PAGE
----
The night was just another one in an endless string of January darkness. Winds howling outside, wind chill at -45F. I was sitting on the futon in the room above our garage metaphorically bashing my head against the manuscript I’ve been “revising” since I returned from Europe in June. I had already tossed out two main characters and half the chapters (see my last State of the Savage), and I was nearing the end of revisions for another character’s storyline. Where there should have been a renewed sense of optimism at my progress there was only a growing unease.
Something was very wrong with my novel.
I had decided to remove the most climactic scene from the book because it felt rushed (spoiler alert: massive battle featuring many people and “countries”). Playing with plot lines like this is really dangerous, kind of like giving my cat Fingal a ball of yarn and asking him not to F it up. Knots appear, the yarn gets pulled into wisps, and if you’re really unlucky you might just shear off the entire tangled mass that was your story. Removing that chapter opened my eyes to a major problem I had been blind to throughout my revision process.
My protagonists were unnecessary to the story.
Oops. You see, my novel developed from a concept not from characters, and so I spent countless hours world-building and a scant few hours devising characters who could be in this world and reflect all its awesomeness. The larger world’s story was evident and rich, but the protagonists themselves had little to do with it. They weren’t driving the plot and doing heroic things. They were mostly bystanders watching the world move around them. I didn’t need Fingal to F up this ball of yarn. Turns out I was more than capable of that myself.
I remember that moment of insight as I sat stone still on the futon, realizing that I hadn’t told a compelling story with my zero draft. All of the ingredients were there, I just hadn’t cooked them up into something delicious. It shouldn’t have been a surprise, really, for while I had plotted out the story at a high level before I started writing, the process of writing that zero draft was largely a seat-of-my-pants exploration. I was still looking for the story I wanted to tell. 200,000 words of exploration and I’d found the right path.
I had to start over.
This gangrenous limb needed to be cut off. Yes, it would hurt, but I would live. My story would live. Going through draft after draft looking for the story is nothing new to “pantser” novelists, I just didn’t want to be one of them.
The next day I picked up the book Story Engineering and dug into a treasure trove of helpful ways to plan a story while skimming over the author’s endless cynicism, browbeating, and unhelpful turds of jaded wisdom. I needed to learn how to tell a story. Perhaps I should feel embarrassed that I hadn’t developed that skill as a creative writing major in college, but it just makes me a little bit angry that not once in all of my classes was the process of telling a story taught. It’s one of those things you’re assumed to know how to do.
The day after that I hung corkboard in my office, loaded up on index cards and push pins, and began to approach my story from the ground up. Idea. Concept. Premise. Protagonists with highly detailed backstories. Then it was on to story architecture: First plot point, second plot point, parts 1, 2, 3, and 4, etc. Countless hours of coffee, pacing, talking to myself, putting up index cards, taking down index cards, throwing cats out of my office, and I’m nearly there. I have just a few more details to work out in Calder’s storyline and I will push forward into identifying scenes and their goals, something I didn’t do in my zero draft. No more wondering what I’ll write today. That’s a telling symptom that you don’t know the story.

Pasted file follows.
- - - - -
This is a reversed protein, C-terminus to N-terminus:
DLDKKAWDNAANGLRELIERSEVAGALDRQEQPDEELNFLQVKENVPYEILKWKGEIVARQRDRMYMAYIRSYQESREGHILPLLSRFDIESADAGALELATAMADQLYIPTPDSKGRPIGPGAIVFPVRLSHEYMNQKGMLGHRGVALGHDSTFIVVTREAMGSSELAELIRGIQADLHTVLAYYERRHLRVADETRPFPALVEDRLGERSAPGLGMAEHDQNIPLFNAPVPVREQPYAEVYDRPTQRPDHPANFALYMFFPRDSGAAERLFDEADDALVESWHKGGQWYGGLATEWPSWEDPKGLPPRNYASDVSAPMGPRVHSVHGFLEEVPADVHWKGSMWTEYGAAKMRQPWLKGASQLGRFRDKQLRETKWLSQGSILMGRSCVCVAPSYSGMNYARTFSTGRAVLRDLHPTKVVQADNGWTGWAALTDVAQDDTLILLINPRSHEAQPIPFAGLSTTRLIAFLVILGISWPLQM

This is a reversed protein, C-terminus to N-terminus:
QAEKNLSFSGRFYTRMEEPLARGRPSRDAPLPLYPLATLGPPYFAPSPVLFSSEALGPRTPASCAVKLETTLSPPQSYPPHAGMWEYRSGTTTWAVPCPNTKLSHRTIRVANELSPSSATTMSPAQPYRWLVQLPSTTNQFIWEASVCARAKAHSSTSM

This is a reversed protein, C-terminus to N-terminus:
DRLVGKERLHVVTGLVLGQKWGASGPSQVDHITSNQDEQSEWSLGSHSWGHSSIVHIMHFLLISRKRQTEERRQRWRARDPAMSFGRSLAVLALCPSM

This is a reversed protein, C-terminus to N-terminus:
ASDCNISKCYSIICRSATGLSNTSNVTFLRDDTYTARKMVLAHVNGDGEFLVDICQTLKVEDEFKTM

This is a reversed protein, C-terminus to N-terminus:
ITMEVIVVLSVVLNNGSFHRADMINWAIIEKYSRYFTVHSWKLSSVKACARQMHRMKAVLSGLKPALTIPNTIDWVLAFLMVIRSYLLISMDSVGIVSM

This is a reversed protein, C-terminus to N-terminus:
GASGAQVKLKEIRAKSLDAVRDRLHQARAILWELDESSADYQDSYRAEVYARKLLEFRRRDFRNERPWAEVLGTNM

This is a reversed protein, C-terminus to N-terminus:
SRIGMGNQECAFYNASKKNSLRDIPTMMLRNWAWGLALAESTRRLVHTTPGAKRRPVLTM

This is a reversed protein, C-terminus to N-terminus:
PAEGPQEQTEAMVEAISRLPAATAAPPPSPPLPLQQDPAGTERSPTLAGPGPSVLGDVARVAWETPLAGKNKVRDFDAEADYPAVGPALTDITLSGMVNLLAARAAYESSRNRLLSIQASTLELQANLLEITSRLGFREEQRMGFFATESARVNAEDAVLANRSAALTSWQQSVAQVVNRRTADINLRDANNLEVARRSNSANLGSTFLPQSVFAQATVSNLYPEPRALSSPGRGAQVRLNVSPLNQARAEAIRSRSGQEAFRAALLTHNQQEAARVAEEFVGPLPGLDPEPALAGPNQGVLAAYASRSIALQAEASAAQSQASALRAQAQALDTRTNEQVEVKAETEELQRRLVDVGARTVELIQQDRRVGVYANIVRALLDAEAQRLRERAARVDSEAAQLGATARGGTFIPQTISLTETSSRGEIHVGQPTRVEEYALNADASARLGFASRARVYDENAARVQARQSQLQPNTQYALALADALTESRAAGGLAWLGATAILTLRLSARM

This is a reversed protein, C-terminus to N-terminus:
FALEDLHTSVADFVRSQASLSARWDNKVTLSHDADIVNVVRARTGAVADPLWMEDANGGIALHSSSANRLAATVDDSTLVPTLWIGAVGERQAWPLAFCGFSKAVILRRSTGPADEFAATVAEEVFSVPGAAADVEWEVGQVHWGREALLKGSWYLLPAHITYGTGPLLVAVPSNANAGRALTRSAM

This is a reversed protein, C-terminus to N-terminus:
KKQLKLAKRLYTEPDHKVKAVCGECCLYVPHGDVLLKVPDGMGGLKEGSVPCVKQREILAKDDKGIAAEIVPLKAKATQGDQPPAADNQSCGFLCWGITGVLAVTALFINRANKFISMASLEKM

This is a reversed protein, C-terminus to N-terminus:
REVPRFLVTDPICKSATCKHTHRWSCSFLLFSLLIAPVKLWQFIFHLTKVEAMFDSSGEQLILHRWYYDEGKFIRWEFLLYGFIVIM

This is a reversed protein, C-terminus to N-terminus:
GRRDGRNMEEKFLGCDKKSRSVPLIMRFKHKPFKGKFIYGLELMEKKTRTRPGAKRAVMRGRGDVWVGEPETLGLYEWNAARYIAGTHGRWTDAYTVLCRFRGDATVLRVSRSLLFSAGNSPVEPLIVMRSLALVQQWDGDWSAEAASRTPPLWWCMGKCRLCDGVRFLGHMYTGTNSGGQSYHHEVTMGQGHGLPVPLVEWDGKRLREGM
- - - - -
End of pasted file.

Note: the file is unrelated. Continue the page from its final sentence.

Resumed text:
I haven’t thrown out the yarn. I am still working in the same world with largely the same characters and events. I just had to comb out the knots, give every strand a much harder look, and start again. When we accomplish something for the first time, I think there’s a lot of pride simply in finishing. Whether it’s writing a novel or brewing beer or building a birdhouse or developing an app, it feels good to have followed through. But that’s not the threshold for success – it might just be the first milestone. Give it time, let the pride fade, and look at it again.
Is it good enough?
Traveling Savage in Southern Scotland!
I’ve got my itinerary mostly nailed down for my upcoming trip to Scotland in April. On the docket are visits to Edinburgh, East Lothian, Dumfries & Galloway, the Scottish Borders, and Fife! This trip clocks in right around three weeks in length, and you can expect the same depth of coverage you’ve come to expect from me. I will be exploring abbeys, castles, distilleries/breweries/cideries, landscapes, food, and accommodations. One relatively recent development is that this trip will yield articles to be published in The Scotsman. In the last couple of months they’ve published articles I’ve written on Kilchoman distillery, traveling in Orkney, and exploring the Cairngorms National Park’s Rothiemurchus Forest (all of which were originally published here).
Head on over and take a look! Why not subscribe to The Scotsman while you’re there?
I hope you’ve enjoyed my series on Scotland Itinerary Ideas. I’ve got more articles in the series lined up for places like Perthshire, Edinburgh, and the Isle of Mull. I’ve packed these posts full of some of my best photographs, and they’ve been getting some love. I was recently included in a photography e-book and a while back I missed a list of the 100 best travel photographers in the world that included me.
I’m currently in the process of buying a new camera for my travels which should only improve the quality of my shots. Right now the top contender is the Sony NEX 6.
Until next time, sláinte!